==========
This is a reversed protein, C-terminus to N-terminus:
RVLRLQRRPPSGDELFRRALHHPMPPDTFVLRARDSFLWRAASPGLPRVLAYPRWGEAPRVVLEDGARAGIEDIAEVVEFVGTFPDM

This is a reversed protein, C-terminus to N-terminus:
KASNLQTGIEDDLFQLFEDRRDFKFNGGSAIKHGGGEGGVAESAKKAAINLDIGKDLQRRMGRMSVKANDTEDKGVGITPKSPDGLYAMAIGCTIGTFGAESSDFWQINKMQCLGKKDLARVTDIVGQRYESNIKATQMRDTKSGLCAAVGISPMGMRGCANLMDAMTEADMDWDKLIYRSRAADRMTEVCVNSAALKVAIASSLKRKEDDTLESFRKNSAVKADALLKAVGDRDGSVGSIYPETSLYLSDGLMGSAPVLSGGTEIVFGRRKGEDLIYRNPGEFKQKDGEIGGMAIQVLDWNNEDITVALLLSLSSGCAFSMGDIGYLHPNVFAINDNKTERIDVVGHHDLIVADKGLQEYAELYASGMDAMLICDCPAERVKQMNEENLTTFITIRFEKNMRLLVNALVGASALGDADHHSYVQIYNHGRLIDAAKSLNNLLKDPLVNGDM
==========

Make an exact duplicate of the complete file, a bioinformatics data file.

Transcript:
This is a reversed protein, C-terminus to N-terminus:
RVLRLQRRPPSGDELFRRALHHPMPPDTFVLRARDSFLWRAASPGLPRVLAYPRWGEAPRVVLEDGARAGIEDIAEVVEFVGTFPDM

This is a reversed protein, C-terminus to N-terminus:
KASNLQTGIEDDLFQLFEDRRDFKFNGGSAIKHGGGEGGVAESAKKAAINLDIGKDLQRRMGRMSVKANDTEDKGVGITPKSPDGLYAMAIGCTIGTFGAESSDFWQINKMQCLGKKDLARVTDIVGQRYESNIKATQMRDTKSGLCAAVGISPMGMRGCANLMDAMTEADMDWDKLIYRSRAADRMTEVCVNSAALKVAIASSLKRKEDDTLESFRKNSAVKADALLKAVGDRDGSVGSIYPETSLYLSDGLMGSAPVLSGGTEIVFGRRKGEDLIYRNPGEFKQKDGEIGGMAIQVLDWNNEDITVALLLSLSSGCAFSMGDIGYLHPNVFAINDNKTERIDVVGHHDLIVADKGLQEYAELYASGMDAMLICDCPAERVKQMNEENLTTFITIRFEKNMRLLVNALVGASALGDADHHSYVQIYNHGRLIDAAKSLNNLLKDPLVNGDM